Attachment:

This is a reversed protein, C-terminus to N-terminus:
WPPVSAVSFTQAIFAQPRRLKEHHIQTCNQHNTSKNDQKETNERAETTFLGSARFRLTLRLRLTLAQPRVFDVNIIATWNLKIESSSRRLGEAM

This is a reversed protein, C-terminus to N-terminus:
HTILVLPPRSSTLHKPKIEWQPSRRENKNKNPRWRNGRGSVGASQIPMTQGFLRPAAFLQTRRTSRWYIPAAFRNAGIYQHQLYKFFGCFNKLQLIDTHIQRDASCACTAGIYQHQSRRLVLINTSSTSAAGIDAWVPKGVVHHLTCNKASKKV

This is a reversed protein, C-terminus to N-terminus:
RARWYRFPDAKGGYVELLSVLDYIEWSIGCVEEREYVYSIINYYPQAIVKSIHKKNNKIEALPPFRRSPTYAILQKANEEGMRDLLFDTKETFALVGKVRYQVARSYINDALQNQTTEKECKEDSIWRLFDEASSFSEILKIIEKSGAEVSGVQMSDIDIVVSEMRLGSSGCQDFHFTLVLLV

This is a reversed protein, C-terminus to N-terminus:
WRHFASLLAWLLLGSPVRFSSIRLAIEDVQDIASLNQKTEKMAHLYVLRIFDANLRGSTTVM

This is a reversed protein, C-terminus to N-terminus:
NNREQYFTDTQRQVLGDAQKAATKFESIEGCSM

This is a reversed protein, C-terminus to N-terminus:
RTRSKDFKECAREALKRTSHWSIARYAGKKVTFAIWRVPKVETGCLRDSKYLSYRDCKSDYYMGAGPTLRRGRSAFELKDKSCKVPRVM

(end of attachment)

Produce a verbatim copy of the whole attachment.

This is a reversed protein, C-terminus to N-terminus:
WPPVSAVSFTQAIFAQPRRLKEHHIQTCNQHNTSKNDQKETNERAETTFLGSARFRLTLRLRLTLAQPRVFDVNIIATWNLKIESSSRRLGEAM

This is a reversed protein, C-terminus to N-terminus:
HTILVLPPRSSTLHKPKIEWQPSRRENKNKNPRWRNGRGSVGASQIPMTQGFLRPAAFLQTRRTSRWYIPAAFRNAGIYQHQLYKFFGCFNKLQLIDTHIQRDASCACTAGIYQHQSRRLVLINTSSTSAAGIDAWVPKGVVHHLTCNKASKKV

This is a reversed protein, C-terminus to N-terminus:
RARWYRFPDAKGGYVELLSVLDYIEWSIGCVEEREYVYSIINYYPQAIVKSIHKKNNKIEALPPFRRSPTYAILQKANEEGMRDLLFDTKETFALVGKVRYQVARSYINDALQNQTTEKECKEDSIWRLFDEASSFSEILKIIEKSGAEVSGVQMSDIDIVVSEMRLGSSGCQDFHFTLVLLV

This is a reversed protein, C-terminus to N-terminus:
WRHFASLLAWLLLGSPVRFSSIRLAIEDVQDIASLNQKTEKMAHLYVLRIFDANLRGSTTVM

This is a reversed protein, C-terminus to N-terminus:
NNREQYFTDTQRQVLGDAQKAATKFESIEGCSM

This is a reversed protein, C-terminus to N-terminus:
RTRSKDFKECAREALKRTSHWSIARYAGKKVTFAIWRVPKVETGCLRDSKYLSYRDCKSDYYMGAGPTLRRGRSAFELKDKSCKVPRVM